Navigating Tough Times, Part 5

As we are in a Holy Year dedicated to St. Joseph, I want to conclude this series of articles with a reflection on consecrations.  The last several months we have been considering several forms of prayer – the Mass and the Daily Office, lectio divina, and mental prayer, with a separate piece outside of this set on the Holy Rosary. Consecrations have ways of giving this spiritual work and devotion another dimension, an intimacy that hardly seems possible.

Consecrations are deeply personal.  The term “consecration” can be a bit off-putting for some, as it can seem we are giving to saints what we ought to be giving to God.  But such is not the case:  one can consecrate oneself and one’s family to God the Father, to Christ the Lord (as in consecration to the Sacred Heart), to Our Lady, to St. Joseph, to the angels and saints.  To consecrate oneself or something means to entrust it to the care of another, to surrender to the power and influence of another in the belief that only good will come out of it.  The species at Mass are consecrated by the words of consecration – and in the words spoken by the priest in persona Christi, they become something they were not before, while retaining the appearance of what they were:  simple bread and wine become the Body, Blood, Soul, and Divinity of Our Lord Jesus Christ under the appearances of bread and wine.  The consecration transubstantiates the bread and wine.  It doesn’t transform it, because what has been changed still has the same form:  the substance has been changed.  Likewise, when we consecrate ourselves, our appearances are the same, and our hearts are changed.

Consecrations soften us towards others, and they strengthen us for our duties.   Consecrations to Jesus, Mary, and Joseph put us in touch with the tenderness of Our Lord in his humanity; they create intimate conversation with His earthly parents, who exercise parental solicitude for all Christians and all peoples; and they give a tender confidence in the Father’s love and providence. Consecrations bring the graces and virtues of those to whom one consecrates oneself into one’s own life, along with wisdom as to how to make those graces and virtues one’s own.  When we pray the litanies, we ask the saints’ prayer by appealing to their virtues as the bases for our petitions, and we take those virtues into our own lives to make them our own, helped by those who possess them perfectly.  Our imitation of Christ is enhanced by our imitation of those who imitate Him better than we.

When we consecrate ourselves to God and the saints, we entrust ourselves to them. Now it’s not me as a member of the Faithful who prays to the Lord at Mass and in the Office, in the Rosary, and in the mental prayer:  it’s me, David, personally making an act of entrustment and reliance upon the benevolence of those whom I know spiritually. Consider part of the text of a consecration to the Sacred Heart: “I believe in thy mercy, I believe in thy power, I believe in thy personal love for me…” When we entrust ourselves to Jesus, Mary, to Joseph, and to the angels and saints, we trust them to perfect whatever is lacking in our entrustment of ourselves to the Father, who longs to give Himself to us. The consecrations open the eyes to see the ways in which the Lord, Our Lady, St. Joseph, and the angels and saints are at work in our lives. Consecrations give us confidence to surrender to love and to act with love, as we see in the lives of the saints.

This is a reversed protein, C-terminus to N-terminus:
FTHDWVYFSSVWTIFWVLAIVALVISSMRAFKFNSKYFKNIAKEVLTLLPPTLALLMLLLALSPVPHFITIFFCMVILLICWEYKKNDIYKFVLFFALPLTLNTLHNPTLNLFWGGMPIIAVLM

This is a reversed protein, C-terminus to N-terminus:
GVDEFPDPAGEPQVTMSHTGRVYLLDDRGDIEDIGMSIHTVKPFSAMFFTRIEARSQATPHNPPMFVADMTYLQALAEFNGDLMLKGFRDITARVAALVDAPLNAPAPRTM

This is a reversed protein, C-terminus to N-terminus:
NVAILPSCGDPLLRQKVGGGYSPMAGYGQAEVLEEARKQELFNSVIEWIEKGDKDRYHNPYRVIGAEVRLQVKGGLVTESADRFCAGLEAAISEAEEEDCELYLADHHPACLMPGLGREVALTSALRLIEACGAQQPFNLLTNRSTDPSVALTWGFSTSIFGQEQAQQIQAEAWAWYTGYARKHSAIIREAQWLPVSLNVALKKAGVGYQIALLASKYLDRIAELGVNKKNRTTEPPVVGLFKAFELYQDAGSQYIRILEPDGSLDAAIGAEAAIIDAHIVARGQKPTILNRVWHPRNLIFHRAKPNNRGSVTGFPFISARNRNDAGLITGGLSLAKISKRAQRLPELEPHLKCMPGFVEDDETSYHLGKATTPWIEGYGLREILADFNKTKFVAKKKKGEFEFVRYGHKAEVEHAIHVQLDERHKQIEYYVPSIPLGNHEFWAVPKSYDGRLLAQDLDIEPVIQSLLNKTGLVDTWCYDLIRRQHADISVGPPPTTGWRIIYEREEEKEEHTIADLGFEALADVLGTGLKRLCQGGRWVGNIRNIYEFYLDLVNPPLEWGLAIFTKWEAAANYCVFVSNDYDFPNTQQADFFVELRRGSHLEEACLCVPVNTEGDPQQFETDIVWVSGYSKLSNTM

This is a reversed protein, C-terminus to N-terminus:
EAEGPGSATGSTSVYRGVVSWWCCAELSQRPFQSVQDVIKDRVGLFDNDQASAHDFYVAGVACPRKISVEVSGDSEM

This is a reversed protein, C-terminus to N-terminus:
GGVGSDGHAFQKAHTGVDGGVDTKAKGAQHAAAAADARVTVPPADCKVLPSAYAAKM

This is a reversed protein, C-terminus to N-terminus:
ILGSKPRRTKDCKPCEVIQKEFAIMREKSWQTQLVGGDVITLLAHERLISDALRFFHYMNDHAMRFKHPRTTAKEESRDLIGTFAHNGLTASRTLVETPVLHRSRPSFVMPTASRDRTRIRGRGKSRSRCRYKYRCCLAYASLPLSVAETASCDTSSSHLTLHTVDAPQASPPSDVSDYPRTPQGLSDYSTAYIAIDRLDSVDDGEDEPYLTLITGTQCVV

Consecrations are humbling and freeing.  In the act of surrender, one lays aside one’s own prerogatives, placing them inside the prerogatives of one who is greater, confident that this one will know better what to do with me and mine than I ever could.  We give to the saints, we give to Jesus Christ, all that we are and have, so that they can give all we are and have, purified by their prayers and merits, to God the Father and to others who need the value of our merits more than we.  We do this because we believe that the one to whom we make the consecration really will take care of us.  We do this because we know ourselves to be loved, personally.

The saints to whom we consecrate ourselves take care of our salvation, by praying for it with far more intensity, depth, and purity than we ever can; and they take care to safeguard us in this valley of tears.  Consecrated to them, we go with them to Mass and Office, Holy Rosary, mental prayer, and all the duties of our states and stations in life, aided by them, sheltered by them, led by them to conform our wills ever more closely to the will of the Father, in which conformity alone we find salvation.

Many are finding in these times of danger that consecration to St. Joseph danger brings consolation, peace, and tempered power, along with greatly increased devotion to Mary, to Jesus, and to the Father.  He teaches us how to approach them; he recedes from view after he has acted on our behalf. Patron of the universal church, protector of the Holy Family, the Provider, the Guide – to Bethlehem, to Egypt, to Nazareth –, he teaches us to act with diligence, decision, and discretion, and to recede from view so that God can act, so that God can be seen and praised, in which praise lies our salvation.

Conformity to the will of God as worship and praise of the Holy Name, in all the duties of our states of life:   this is what consecrations teach us, and as we grow in the consecrations, so we grow in conformity to God’s will and in praise of the Name above all names, in which alone is found salvation.

Read Part 1

Read Part 2

Read Part 3

Read Part 4

David Carradini is a Knight of Malta, of the Holy Sepulchre, and of the Constantinian Order. He is a graduate of Dartmouth College, Yale Divinity School, and the University of Navarre, and resides with his wife in Virginia.

Signs & Wonders for Our Times